But don’t go thinking the entire book is dark and serious because it isn’t all tragedy and problems. Most of it is just a hell of a lot of fun. The entire book (and I mean pretty much every page) is riddled with hyper nerdy 80’s pop culture references from movies, music, tv shows, video games, and famous icons. This of course makes the book incredibly dense. It is not a light read because the reader needs to pay attention to detail with all of the references to get the full affect of the story. I will go out on a limb and say that I believe Ernest Cline’s writing style in Ready Player One hold the reader’s attention like that of George R. R. Martin. That’s how great I thought it was. Yeah, I said it! George R. R. Martin.
Things in the story also come full circle. If something is mentioned at the very beginning of the book and it seems relatively unimportant, well guess what! It isn’t. Details and facts from the first 50 pages will appear in the last 50 pages because everything is connected. Cline doesn’t leave huge holes and gaps in the story to make the reader wonder about small things. He really works to answer any/every question that Wade asks in the book and that the reader may want to know later. I like that aspect because it makes every detail significant. Hence the “pay attention” part.
Many books also try to teach some moral lesson about life to the reader sometimes through very cheesy means that make the reader roll their eyes and say “yeah, yeah I get it…enter life lesson here.” Ready Player One doesn’t do it that way. The main lesson that is stated in the book at the end is actually what the main character was figuring out by himself subtly throughout the whole book. That might not sound like a lot or maybe it sounds similar to how you think other books tend to do this. But if you read the story I think you will get what I mean. Cline building up to the lesson rather than just stating it makes it have all that much more meaning and power by the end of the book. I cried. I saw myself in the lesson the book was trying to teach. It meant something. But then again, I’m a huge nerd…so there’s that.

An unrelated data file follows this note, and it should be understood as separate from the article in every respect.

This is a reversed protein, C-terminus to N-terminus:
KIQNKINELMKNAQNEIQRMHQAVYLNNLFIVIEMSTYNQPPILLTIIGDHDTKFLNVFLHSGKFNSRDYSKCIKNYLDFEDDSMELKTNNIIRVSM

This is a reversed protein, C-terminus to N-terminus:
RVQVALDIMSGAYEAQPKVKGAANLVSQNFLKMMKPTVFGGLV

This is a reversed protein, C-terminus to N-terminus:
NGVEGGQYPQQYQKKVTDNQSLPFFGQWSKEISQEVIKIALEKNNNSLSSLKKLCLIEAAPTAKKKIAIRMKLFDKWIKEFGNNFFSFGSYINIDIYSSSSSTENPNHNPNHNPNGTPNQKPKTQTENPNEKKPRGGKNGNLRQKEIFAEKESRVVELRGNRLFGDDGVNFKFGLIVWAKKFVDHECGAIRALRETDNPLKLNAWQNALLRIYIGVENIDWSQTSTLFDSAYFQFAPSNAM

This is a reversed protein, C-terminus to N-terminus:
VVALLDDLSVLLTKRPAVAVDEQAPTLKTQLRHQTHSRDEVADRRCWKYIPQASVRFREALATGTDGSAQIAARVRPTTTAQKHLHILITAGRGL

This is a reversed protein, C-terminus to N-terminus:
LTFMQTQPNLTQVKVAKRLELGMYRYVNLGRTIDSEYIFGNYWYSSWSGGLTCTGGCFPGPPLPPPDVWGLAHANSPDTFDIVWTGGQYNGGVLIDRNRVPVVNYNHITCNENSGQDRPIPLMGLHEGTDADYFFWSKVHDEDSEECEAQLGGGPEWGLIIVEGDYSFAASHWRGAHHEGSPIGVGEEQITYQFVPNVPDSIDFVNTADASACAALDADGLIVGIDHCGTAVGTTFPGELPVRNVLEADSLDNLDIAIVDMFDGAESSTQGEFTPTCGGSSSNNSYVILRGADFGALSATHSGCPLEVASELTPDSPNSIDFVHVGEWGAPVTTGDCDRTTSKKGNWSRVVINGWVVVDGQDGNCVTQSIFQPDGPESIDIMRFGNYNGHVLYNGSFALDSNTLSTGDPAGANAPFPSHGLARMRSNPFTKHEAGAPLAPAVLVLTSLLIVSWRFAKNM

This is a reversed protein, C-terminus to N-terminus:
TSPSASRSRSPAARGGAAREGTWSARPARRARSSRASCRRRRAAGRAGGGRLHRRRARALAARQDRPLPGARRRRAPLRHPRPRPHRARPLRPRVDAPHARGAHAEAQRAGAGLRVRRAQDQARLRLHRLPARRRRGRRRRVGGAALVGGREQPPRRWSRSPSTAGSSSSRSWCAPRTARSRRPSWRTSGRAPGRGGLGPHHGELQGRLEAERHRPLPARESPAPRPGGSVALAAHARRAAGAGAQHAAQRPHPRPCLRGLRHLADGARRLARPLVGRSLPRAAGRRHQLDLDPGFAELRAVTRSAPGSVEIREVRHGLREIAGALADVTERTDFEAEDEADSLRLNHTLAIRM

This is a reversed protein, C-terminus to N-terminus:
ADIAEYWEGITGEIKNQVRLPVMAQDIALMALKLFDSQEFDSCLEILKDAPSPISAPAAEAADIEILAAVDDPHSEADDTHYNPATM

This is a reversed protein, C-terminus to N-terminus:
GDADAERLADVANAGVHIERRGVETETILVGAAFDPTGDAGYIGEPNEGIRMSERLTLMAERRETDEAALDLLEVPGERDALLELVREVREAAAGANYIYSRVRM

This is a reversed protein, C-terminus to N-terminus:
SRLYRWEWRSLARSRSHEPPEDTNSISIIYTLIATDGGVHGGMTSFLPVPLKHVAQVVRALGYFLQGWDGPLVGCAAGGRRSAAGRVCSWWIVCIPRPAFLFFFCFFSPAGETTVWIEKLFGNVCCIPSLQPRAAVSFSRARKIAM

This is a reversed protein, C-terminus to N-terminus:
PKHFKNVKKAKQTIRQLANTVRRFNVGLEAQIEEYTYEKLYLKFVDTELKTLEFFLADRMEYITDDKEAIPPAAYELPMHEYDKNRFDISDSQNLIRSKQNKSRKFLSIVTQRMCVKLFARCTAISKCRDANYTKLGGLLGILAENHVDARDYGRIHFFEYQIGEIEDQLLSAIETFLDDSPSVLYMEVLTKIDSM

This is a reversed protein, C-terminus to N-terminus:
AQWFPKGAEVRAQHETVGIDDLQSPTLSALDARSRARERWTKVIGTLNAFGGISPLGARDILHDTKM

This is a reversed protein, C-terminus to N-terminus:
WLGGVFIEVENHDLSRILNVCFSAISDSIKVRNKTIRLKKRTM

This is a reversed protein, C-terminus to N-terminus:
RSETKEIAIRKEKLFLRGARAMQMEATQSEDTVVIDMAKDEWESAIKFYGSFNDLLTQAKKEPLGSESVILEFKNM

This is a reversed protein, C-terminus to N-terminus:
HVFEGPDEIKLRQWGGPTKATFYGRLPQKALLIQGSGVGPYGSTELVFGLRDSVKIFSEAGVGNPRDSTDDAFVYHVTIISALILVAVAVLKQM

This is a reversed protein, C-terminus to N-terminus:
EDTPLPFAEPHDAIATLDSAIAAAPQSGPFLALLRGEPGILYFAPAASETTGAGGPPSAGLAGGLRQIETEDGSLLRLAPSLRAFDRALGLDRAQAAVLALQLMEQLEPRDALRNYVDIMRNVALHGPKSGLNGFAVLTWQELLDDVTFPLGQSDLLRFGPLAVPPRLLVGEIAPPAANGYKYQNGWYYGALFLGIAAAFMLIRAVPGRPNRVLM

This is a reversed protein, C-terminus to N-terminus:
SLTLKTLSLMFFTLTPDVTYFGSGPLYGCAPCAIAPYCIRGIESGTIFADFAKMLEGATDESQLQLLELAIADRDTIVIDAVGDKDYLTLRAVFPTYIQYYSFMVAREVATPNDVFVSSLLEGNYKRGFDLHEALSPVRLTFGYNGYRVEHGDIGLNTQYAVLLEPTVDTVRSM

The book also explores the realm of online dating and relationships with people Wade has never seen face to face. The book as an honest way of telling how the world is and how sometimes we think we really know people and then it turns out they aren’t whom we were expecting them to be. But does that mean we couldn’t come to love someone by talking to them online as we would in person? *whisper* maybe you should read the book to see what it says…nudge nudge.
When I finished reading this book, it made me stop and think for a while. Hence another reason why I didn’t sit down and immediately write a review for it. It made me emotional. It made me think about my existence on Earth and what humans put value into other than each other. It makes the reader look at the human condition and fear for what will come if we don’t change how we treat the environment or attempt to stop corruption. Ready Player One is a book I could happily hand someone and say, “Food for thought.”
Overall rating: 5